This brief taste of the possibility of life that could end long before I had planned and the realization that I would die someday was impetus for me to take action on dreams and goals and hopes that I have yet to fulfill. Today as I write this blog, I am grateful to be able to do so and grateful for the ability to do so. A month ago, while speaking at an inner city drug rehab, I told the group of recovering women that even if I died suddenly, I would still be happy because I was in pursuit of my life goal which is bringing compassion and education to the areas of addiction, mental illness and sexual abuse. I did not know at that time, that life would intervene to force me to look at the truth of that statement and lie that we all participate in which is that we have time. We only have the moment, the day and we should live as if it were our last day on earth. It’s a sobering thought for someone who has always put off until tomorrow what should have been done yesterday… Time. Time.
Let’s make each moment count in making a positive difference in our lives and the lives of those we love and our greater communities because you never know when your time is up. I’ll be back to write this blog on Thursday and I am grateful to be able to do so. A happy life is joyful moments strung together. Have as much joy as possible today.
Brianna S. Clark
The Addict Writes
Dears Friends and Readers,
Today I am announcing that I am giving up my self-imposed role of beggar. Beggars are not to be confused with paupers. A beggar is one who lives by asking for gifts from others or is one who feels that he does not have the requisite abilities or resources to succeed. A pauper is only poor. The genisis of my moral confusion about poverty was self-created, but had long been forgotten until of feeling of poor, incapable and not belonging. However a visit to Roland Park one of Baltimore’s communities designed to legally exclude non-white, non-Christian people that I reminded me of my childhood of not belonging.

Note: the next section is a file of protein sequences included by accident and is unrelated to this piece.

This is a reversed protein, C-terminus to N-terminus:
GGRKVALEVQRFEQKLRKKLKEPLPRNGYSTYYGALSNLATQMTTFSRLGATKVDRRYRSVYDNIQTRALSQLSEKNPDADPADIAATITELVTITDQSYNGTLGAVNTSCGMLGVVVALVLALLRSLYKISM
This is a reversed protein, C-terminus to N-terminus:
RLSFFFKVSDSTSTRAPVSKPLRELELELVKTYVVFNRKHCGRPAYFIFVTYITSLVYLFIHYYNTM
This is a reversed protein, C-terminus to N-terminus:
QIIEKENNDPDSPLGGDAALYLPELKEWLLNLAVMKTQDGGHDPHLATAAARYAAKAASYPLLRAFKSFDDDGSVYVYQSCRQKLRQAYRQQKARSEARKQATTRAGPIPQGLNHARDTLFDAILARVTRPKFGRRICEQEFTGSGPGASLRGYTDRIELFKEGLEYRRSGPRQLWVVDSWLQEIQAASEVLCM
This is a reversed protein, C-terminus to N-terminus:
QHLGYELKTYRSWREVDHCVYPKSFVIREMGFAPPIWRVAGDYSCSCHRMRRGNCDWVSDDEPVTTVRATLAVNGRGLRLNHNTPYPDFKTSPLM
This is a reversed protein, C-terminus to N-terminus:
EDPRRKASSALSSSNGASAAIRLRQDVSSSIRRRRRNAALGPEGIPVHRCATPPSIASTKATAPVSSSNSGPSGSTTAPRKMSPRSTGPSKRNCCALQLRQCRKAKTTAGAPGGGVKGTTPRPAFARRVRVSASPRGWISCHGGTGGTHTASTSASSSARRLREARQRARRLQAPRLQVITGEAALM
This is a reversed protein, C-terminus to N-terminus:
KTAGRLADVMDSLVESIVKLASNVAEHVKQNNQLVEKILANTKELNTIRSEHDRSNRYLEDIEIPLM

I was visiting my acupunturist whose office looked as if it were staged for a photo for an interior design magazine. As I walked into the waiting area two blonde pre-teens and their grandmother stopped talking to stared at me as if I had invaded their private space. Besides their stares and silence neither the children nor the grandmother acknowledged my presence. In that moment I was transported to my interview at a private school in Potomac, Maryland.
It was ten years old at the time, which was 12 years after the Supreme Court ruling in Brown vs. the Board of Education which was the 1954 decision ordering desegregation of America’s public schools. Being the scholarship kid is not a pleasant place to be- it’s a tad better than being a beauty queen. All applicants to this school had to take a written test, after which the school’s admission committee would interview each applicant. My anxious mother had tutored me on how to answer questions from the committee who held the power to prohibit or admit me to their elite private school.